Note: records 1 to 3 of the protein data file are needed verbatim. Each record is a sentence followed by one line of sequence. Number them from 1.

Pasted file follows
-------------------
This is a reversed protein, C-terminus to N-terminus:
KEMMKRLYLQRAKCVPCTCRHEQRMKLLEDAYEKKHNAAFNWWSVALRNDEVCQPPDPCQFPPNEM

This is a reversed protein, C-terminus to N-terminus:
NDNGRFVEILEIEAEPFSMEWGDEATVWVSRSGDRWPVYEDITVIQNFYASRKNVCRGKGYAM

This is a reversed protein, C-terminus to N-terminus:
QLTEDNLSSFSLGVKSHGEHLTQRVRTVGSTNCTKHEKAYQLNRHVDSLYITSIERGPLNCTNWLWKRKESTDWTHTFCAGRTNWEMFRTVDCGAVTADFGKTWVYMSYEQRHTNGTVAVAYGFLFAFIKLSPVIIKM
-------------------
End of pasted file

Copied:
This is a reversed protein, C-terminus to N-terminus:
KEMMKRLYLQRAKCVPCTCRHEQRMKLLEDAYEKKHNAAFNWWSVALRNDEVCQPPDPCQFPPNEM

This is a reversed protein, C-terminus to N-terminus:
NDNGRFVEILEIEAEPFSMEWGDEATVWVSRSGDRWPVYEDITVIQNFYASRKNVCRGKGYAM

This is a reversed protein, C-terminus to N-terminus:
QLTEDNLSSFSLGVKSHGEHLTQRVRTVGSTNCTKHEKAYQLNRHVDSLYITSIERGPLNCTNWLWKRKESTDWTHTFCAGRTNWEMFRTVDCGAVTADFGKTWVYMSYEQRHTNGTVAVAYGFLFAFIKLSPVIIKM